Now, I'm making my own assumptions, here, but, given the demographics of the valley, the content of the letter, and the woman's name, she is 9 chances out of 10 a Caucasian Evangelical Protestant Christian, and I'm sure she'd love to hear about how, for an example, Jesus should be blamed for the many lynchings committed by his devout followers, in our modern era. And how the Prince of Peace wasn't "gentle," because, feeling they were following his example, some people have decided that "turn the other cheek" means "bomb someone."


...I want to go back to Long Beach. :(

Tuesday, January 23, 2007

How I spent my early evening (cross-posted.)

I am pissed.

In the, ah, UK sort of sense.

This is because I played a joint State of the Union address/NHL All-Stars Skills Competition Drinking Game. See, we heavily modified Adam Felber's 2007 State of the Union Drinking Game: Lame Duck Edition (which you should read). We modified it because we were playing with just the two of us, rather than a group, and rathered to drink heavily (listening to Bush requires some kind of numbing agent) than compete against one another, and we added in the caveats of: if any of the boys in the NHL fell on their face during the Skills Competition, or made the four targets they were trying to aim their pucks at in four shots, we'd have a shot (we listened to the speech on the radio and watched the competition on TV). Well, Ovechkin fell on his face, but the most of it was our Commander in Chief.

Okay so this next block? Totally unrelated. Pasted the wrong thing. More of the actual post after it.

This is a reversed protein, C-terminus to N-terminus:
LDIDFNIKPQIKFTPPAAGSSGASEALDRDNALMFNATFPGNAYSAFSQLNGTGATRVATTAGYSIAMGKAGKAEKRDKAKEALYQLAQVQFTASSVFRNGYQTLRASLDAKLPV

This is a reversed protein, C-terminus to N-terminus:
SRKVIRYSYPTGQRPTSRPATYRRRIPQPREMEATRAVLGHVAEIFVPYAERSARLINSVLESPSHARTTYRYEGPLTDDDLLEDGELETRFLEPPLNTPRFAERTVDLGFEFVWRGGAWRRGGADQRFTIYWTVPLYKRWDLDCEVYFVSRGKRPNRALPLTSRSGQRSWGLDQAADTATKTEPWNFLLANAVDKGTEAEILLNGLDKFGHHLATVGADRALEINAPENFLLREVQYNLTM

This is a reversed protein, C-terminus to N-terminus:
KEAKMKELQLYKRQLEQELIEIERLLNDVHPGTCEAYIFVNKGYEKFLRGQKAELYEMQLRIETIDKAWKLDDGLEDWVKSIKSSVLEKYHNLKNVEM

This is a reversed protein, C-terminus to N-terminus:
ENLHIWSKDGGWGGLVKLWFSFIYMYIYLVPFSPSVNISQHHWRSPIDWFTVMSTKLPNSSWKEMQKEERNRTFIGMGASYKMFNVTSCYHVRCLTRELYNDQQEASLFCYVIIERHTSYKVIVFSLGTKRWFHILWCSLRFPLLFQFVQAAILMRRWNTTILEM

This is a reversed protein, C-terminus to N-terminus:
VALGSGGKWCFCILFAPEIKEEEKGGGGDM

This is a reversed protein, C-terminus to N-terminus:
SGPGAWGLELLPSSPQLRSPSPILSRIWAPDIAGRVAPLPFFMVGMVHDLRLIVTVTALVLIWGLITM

We drank if. . . :

...the President referred to something/someone as "evil"
...there was a package referenced that was $1 billion or more (unmet!)
...the suggested fix for a problem was a tax break or tax incentive (this was based on the "Fuck the Future!" section of the game)
...the President mentioned Iran in some kind of dangerous capacity (or referred to a use of force against Iran)
...the President mentioned one of those out-of-nowhere fixes that we were confident he'd never bring up again and had not brought up previously (the "Hyodrogen Car" section)
...he said "noo-kyah-luhr", instead of "noo-klee-uhr"
...he said anything about "bootstraps" (unmet!)
...he said "Nine-Eleven"

And, so, I'm done in. My Love was drinking first bourbon, then vodka (he sipped very lightly, each time), and I was drinking a mix of Rum, buttershotch liquer, and creme de cacao (in gulps). So you'll have an idea of the speech, if you didn't see it. I have a pretty high tolerance, and I can hardly see, now.

...It was, ah, pretty bad. But at least Sidney Crosby made a few pretty sexy goals...?

Ah, well. I am underfed, and shellfish await me.

Sunday, January 7, 2007

"Chowchilla: A Unique Way of Life."

(So I'm late. I'm sorry!)

The drive back up from Los Angeles on New Year's Day was the least painful one we've had, at least as far as scary meth addicts, rude people in trucks, rubbernecking at the inevitable pile-ups, and "OHAAAHOHMYGODTHERE'SACURVE WHATDOWEDOOHNO" are concerned. But, perhaps because of the gentleness of the ride, I was noticing more of the charming roadsigns that start turning up north of Bakersfield.

The first set I noticed (at least, after the "I Am Thy Lord and God, Repent. --Jesus" signs) were buy-a-home signs. "Say goodbye to rent, say hello to a new home!" and "Break the rent cycle, buy a house!" which cleverly featured a man trapped inside of a front-loading washing machine, pressed desperately to the glass.